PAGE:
Asian traders resume selling as another jumbo Fed hike looms
Tokyo, Hong Kong, Sydney and Manila were all down more than one percent.
HONG KONG (AFP) - Asian markets resumed their downward spiral Wednesday after a brief respite the previous day, as traders prepared for what many expect to be a third successive jumbo interest rate hike by the Federal Reserve.
Equities around the world have been clattered by fears of a recession in major economies as central banks ramp up borrowing costs to combat the highest inflation in decades, which has been compounded by the Ukraine war and supply chain snarls.
Adding to the dour mood, four regions in Russian-held parts of Ukraine said they will hold weekend referendums on annexation by Moscow -- a move that risks escalating the conflict as President Vladimir Putin could claim an attack in those regions was an attack on Russia.
But for now all eyes are on Washington, where the Fed is due to conclude its latest policy meeting, with most analysts predicting it will announce another 75 basis-point lift though some have tipped a full percentage-point move.
However, while the hike has largely been priced into the markets, the US central bank’s forecast and post-meeting comments from boss Jerome Powell are the main attraction for investors.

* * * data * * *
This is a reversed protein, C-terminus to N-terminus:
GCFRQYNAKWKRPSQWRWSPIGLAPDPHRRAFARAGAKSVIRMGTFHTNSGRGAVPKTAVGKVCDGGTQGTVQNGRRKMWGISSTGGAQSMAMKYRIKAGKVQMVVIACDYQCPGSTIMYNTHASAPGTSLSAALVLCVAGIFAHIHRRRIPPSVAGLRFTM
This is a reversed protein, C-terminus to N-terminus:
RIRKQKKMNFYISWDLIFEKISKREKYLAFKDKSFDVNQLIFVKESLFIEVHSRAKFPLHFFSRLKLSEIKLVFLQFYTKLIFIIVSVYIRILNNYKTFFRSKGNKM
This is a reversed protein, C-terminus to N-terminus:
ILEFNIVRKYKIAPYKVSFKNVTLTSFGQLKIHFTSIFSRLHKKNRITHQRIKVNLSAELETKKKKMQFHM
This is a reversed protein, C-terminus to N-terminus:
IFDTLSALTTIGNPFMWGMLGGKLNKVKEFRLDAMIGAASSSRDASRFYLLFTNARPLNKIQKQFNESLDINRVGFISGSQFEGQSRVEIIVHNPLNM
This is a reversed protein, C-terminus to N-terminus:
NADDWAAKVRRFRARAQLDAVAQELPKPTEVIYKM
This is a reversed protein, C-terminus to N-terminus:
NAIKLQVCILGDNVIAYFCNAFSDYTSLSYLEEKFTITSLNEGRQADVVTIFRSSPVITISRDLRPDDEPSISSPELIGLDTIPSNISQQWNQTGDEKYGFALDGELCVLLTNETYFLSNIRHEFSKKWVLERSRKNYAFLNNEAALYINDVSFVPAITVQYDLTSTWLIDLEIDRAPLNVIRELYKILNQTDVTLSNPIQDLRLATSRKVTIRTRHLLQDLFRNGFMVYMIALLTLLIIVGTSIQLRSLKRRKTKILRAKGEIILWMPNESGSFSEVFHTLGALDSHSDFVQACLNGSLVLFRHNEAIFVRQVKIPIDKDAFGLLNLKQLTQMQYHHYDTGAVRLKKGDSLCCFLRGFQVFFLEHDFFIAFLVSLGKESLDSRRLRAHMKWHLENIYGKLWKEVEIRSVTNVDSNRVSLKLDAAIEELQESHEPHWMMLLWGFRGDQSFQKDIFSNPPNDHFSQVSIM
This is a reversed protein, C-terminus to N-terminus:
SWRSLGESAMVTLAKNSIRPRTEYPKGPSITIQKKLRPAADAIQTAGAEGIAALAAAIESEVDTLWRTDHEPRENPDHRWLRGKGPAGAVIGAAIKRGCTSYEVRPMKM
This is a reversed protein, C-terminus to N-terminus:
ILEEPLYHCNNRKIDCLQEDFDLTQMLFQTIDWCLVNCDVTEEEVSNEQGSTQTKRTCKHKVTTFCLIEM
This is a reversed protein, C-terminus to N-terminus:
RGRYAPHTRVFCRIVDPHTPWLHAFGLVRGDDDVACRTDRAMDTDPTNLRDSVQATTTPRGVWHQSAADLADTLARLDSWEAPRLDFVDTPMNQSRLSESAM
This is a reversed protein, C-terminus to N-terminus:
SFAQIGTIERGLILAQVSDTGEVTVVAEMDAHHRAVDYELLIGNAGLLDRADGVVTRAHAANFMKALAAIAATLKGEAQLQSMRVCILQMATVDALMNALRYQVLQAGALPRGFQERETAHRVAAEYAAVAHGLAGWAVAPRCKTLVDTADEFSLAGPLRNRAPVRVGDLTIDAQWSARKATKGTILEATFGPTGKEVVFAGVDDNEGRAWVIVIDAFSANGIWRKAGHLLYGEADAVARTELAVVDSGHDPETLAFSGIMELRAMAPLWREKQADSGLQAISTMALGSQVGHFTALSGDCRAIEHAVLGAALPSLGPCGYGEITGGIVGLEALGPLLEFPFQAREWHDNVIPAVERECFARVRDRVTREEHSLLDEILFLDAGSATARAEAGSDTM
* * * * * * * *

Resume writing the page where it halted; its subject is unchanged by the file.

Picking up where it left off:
"Volumes remain light and the mood cautious, with few looking to take on large positions before hearing what the Fed says and where policy makers see rates going by the end of the hiking cycle," Fiona Cincotta, at City Index, said.
"This is what will drive the markets, not the rate hike... but what the Fed plans to do next."
Fed officials have for months stuck to the mantra that they will only ease up on their hawkish drive when inflation comes down and remains subdued.
This has led many to warn that rates are unlikely to come down anytime soon, possibly as late as 2024, with a recession more than likely in the United States as well as other major economies.
- ‘Long and ugly’ recession? -
Other central banks are also meeting this week.
On Tuesday, officials in Sweden surprised markets by unveiling a one percentage-point hike, while the United Kingdom and Switzerland are expected to announce more increases.
While there is debate on how bad any contraction will be, Nouriel Roubini, who predicted the 2008 economic meltdown, said he saw a "long and ugly" recession by the end of the year that would not likely end until the end of 2023 with severe consequences for equities.
"Even in a plain vanilla recession, the S&P 500 can fall by 30 percent," he said, adding that "a real hard landing", which he has forecast, could see it give up 40 percent.
In early trade, Asian markets were back in the red, reversing Tuesday’s rate bounce.
Tokyo, Hong Kong, Sydney and Manila were all down more than one percent, while there were also losses in Shanghai, Seoul, Wellington, Taipei and Jakarta.
Part of the reason for the weakness is the sharp slowdown in China, which has been battered by a series of Covid-linked lockdowns this year that have seen tens of millions of people shut away and factories close down for months.
In light of that -- as well as the Ukraine war and rate hikes -- the Asian Development Bank on Wednesday cut its 2022 growth forecast for developing Asia and warned of "global headwinds" to the recovery.